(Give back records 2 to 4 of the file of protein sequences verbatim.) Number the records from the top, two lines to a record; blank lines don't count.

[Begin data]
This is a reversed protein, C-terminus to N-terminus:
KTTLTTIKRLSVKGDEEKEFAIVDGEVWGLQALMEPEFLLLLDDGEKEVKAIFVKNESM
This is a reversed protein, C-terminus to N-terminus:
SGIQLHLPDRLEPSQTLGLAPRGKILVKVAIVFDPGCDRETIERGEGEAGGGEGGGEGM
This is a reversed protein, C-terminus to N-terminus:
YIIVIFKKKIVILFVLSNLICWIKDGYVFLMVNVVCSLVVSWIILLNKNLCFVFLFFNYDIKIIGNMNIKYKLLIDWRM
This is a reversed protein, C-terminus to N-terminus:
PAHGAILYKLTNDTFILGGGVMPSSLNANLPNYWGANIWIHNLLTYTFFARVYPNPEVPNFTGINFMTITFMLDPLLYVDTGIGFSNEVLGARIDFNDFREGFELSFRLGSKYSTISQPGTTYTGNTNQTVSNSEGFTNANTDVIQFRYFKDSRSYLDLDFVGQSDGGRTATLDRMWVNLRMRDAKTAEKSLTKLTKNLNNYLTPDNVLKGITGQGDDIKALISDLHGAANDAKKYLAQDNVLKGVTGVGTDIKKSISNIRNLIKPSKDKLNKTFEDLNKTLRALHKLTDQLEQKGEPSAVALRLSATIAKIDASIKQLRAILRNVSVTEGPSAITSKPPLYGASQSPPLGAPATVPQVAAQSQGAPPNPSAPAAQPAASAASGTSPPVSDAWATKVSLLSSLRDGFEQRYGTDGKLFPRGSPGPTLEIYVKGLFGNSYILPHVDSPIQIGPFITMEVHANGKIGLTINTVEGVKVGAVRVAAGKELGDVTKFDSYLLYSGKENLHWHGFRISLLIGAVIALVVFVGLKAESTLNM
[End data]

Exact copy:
This is a reversed protein, C-terminus to N-terminus:
SGIQLHLPDRLEPSQTLGLAPRGKILVKVAIVFDPGCDRETIERGEGEAGGGEGGGEGM
This is a reversed protein, C-terminus to N-terminus:
YIIVIFKKKIVILFVLSNLICWIKDGYVFLMVNVVCSLVVSWIILLNKNLCFVFLFFNYDIKIIGNMNIKYKLLIDWRM
This is a reversed protein, C-terminus to N-terminus:
PAHGAILYKLTNDTFILGGGVMPSSLNANLPNYWGANIWIHNLLTYTFFARVYPNPEVPNFTGINFMTITFMLDPLLYVDTGIGFSNEVLGARIDFNDFREGFELSFRLGSKYSTISQPGTTYTGNTNQTVSNSEGFTNANTDVIQFRYFKDSRSYLDLDFVGQSDGGRTATLDRMWVNLRMRDAKTAEKSLTKLTKNLNNYLTPDNVLKGITGQGDDIKALISDLHGAANDAKKYLAQDNVLKGVTGVGTDIKKSISNIRNLIKPSKDKLNKTFEDLNKTLRALHKLTDQLEQKGEPSAVALRLSATIAKIDASIKQLRAILRNVSVTEGPSAITSKPPLYGASQSPPLGAPATVPQVAAQSQGAPPNPSAPAAQPAASAASGTSPPVSDAWATKVSLLSSLRDGFEQRYGTDGKLFPRGSPGPTLEIYVKGLFGNSYILPHVDSPIQIGPFITMEVHANGKIGLTINTVEGVKVGAVRVAAGKELGDVTKFDSYLLYSGKENLHWHGFRISLLIGAVIALVVFVGLKAESTLNM